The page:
Pain of Salvation
|Pain of Salvation|
Pain of Salvation at the Sweden Rock Festival, 2008.
|Genres||Progressive metal, progressive rock|
|Years active||1984−1991 (as Reality)
1991−present (as Pain of Salvation)
|Associated acts||Crypt of Kerberos, Q-krunkers from Hell, The Flower Kings, Programming Defaced, Transatlantic|
|Past members||Joakim Strandberg
Pain of Salvation is a Swedish progressive metal/rock band led by Daniel Gildenlöw, who is the band's main songwriter, lyricist, guitarist, and vocalist. Pain of Salvation's sound is characterised by riff-oriented guitar work, a broad vocal range, oscillation between heavy and calm passages, syncopation, and polyrhythms. Thus far, every album released by the band has been a concept album. Lyrically, the band tends to address contemporary issues, such as sexuality, war, the environment, and the nature of God, humanity, and existence.
- 1 Etymology
- 2 Biography
- 3 Personnel
- 4 Discography
- 5 References
- 6 External links
The name "Pain of Salvation" was devised by Daniel Gildenlöw, who interpreted the name as having "the meaning of balance. Taking the good with the bad. It is also a good expression in everyday use: when something does not go the way you planned, [the phrase 'pain of salvation'] indicates that this is just a slight setback on an otherwise painless journey towards your goal".
Formative Years (1984-1996)
In 1984, an eleven year-old Daniel Gildenlöw founded the band "Reality" in Eskilstuna, Sweden. One of the early members was Daniel Magdic, who would remain with the band until after Entropia was recorded in 1997. In 1987, Reality participated in the Swedish Annual Music Contest, "Rock-SM", and were the youngest competitors ever to enter the competition. Daniel Gildenlöw won the category of "Best Vocalist". In 1990, drummer Johan Langell and bassist Gustaf Hielm joined the band.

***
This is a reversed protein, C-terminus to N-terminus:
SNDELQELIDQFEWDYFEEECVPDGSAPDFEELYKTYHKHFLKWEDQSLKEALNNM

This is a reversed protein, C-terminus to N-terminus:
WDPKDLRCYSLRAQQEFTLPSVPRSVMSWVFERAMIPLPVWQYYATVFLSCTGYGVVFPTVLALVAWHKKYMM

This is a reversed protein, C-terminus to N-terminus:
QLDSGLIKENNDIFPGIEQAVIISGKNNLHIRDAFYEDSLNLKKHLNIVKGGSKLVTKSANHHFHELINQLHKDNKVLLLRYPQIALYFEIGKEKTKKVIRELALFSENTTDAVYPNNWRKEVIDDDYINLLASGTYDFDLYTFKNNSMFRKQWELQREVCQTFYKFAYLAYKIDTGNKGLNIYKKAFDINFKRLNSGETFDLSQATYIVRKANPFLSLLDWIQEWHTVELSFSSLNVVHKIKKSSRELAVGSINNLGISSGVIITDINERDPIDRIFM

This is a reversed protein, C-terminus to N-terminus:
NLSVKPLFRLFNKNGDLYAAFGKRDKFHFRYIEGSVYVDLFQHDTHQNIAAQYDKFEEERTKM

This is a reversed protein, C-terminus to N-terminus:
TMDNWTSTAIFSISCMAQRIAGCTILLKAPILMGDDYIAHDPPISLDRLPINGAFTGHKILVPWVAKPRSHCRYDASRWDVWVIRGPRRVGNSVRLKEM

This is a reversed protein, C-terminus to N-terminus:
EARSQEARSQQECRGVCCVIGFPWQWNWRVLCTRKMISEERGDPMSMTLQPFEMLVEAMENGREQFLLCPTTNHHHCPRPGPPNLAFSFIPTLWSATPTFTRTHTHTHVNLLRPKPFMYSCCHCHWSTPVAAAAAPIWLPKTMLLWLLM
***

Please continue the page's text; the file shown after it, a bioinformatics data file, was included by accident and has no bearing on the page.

Daniel Gildenlöw renamed the band to "Pain of Salvation" in 1991, having reportedly conceived the band's name during math class. During the next 3 years, the band competed in contests and competitions while earning national recognition in the process.
In 1994, Kristoffer Gildenlöw, Daniel’s younger brother, replaced Hielm on bass. The line-up of the Gildenlöw brothers, Magdic and Langell entered a local studio and recorded the Hereafter demo, which the band actively shopped to record companies. Fredrik Hermansson learned of the band through the Hereafter demo and successfully auditioned to become the band's keyboardist.
Entropia and One Hour by the Concrete Lake (1997-1999)
In early 1997, Pain of Salvation entered the Roasting House Studio to record their debut album, Entropia, which was released in Asia on Avalon Records. Entropia was described as "a well-needed breath of fresh air for a genre that was full of self-parody and self-indulgence," as it was "delivered with emotion, intelligence, integrity, passion, and poignancy". A Sea of Tranquility reviewer also defined the album as Pain of Salvation's most "eclectic" release because of the varied song structures and arrangements. The album was also praised for sounding "crisp and fresh." In 1999, the album was released in Europe by InsideOut Music and in South America by Hellion Records.
Preparations for the band’s second album were disrupted by the amicable departure of Magdic, who reportedly was unprepared to commit to the increasing demands associated with the band's initial success. Magdic was replaced by Johan Hallgren, who had previously played with Daniel Gildenlöw in Crypt of Kerberos. One Hour by the Concrete Lake was released in Asia on Avalon Records in July 1998. It was considered a darker and more complex effort than Entropia, with one reviewer noting that "in a world that demands instant gratification, those things for which one must labor to reach usually give greater satisfaction in the end. That is certainly true with this CD". Another reviewer remarked that it was a more focused effort compared to its predecessor while also noting that it was a concept album which "contains several independent subtopics and, instead of directly telling a story, combines [interesting] lyrical themes in a very unusual and successful way." Pain of Salvation signed with InsideOut Music and later American sibling, InsideOut Music America. The band embarked on a European tour supporting fellow progressive metal bands Threshold and Eldritch. They also played at their first ProgPower festival in Tilburg on 14 November 1999.